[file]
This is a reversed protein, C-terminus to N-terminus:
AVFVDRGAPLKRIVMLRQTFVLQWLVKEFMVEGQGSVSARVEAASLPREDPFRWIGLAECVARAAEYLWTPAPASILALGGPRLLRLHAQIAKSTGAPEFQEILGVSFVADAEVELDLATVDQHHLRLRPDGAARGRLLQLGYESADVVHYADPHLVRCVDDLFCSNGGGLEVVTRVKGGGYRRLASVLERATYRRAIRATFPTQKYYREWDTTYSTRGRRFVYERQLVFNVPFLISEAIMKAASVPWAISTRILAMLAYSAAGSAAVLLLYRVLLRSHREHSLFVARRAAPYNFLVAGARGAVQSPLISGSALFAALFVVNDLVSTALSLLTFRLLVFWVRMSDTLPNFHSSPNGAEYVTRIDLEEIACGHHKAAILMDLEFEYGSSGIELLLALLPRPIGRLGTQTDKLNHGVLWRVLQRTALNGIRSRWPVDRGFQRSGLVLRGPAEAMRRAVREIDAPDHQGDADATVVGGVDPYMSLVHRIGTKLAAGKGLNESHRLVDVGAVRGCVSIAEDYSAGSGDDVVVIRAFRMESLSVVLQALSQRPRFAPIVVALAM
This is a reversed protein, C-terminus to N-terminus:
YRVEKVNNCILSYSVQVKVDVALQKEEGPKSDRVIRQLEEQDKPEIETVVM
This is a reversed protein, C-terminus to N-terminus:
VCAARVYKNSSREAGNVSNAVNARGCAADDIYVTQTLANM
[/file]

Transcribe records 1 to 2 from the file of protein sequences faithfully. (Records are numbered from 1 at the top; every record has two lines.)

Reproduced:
This is a reversed protein, C-terminus to N-terminus:
AVFVDRGAPLKRIVMLRQTFVLQWLVKEFMVEGQGSVSARVEAASLPREDPFRWIGLAECVARAAEYLWTPAPASILALGGPRLLRLHAQIAKSTGAPEFQEILGVSFVADAEVELDLATVDQHHLRLRPDGAARGRLLQLGYESADVVHYADPHLVRCVDDLFCSNGGGLEVVTRVKGGGYRRLASVLERATYRRAIRATFPTQKYYREWDTTYSTRGRRFVYERQLVFNVPFLISEAIMKAASVPWAISTRILAMLAYSAAGSAAVLLLYRVLLRSHREHSLFVARRAAPYNFLVAGARGAVQSPLISGSALFAALFVVNDLVSTALSLLTFRLLVFWVRMSDTLPNFHSSPNGAEYVTRIDLEEIACGHHKAAILMDLEFEYGSSGIELLLALLPRPIGRLGTQTDKLNHGVLWRVLQRTALNGIRSRWPVDRGFQRSGLVLRGPAEAMRRAVREIDAPDHQGDADATVVGGVDPYMSLVHRIGTKLAAGKGLNESHRLVDVGAVRGCVSIAEDYSAGSGDDVVVIRAFRMESLSVVLQALSQRPRFAPIVVALAM
This is a reversed protein, C-terminus to N-terminus:
YRVEKVNNCILSYSVQVKVDVALQKEEGPKSDRVIRQLEEQDKPEIETVVM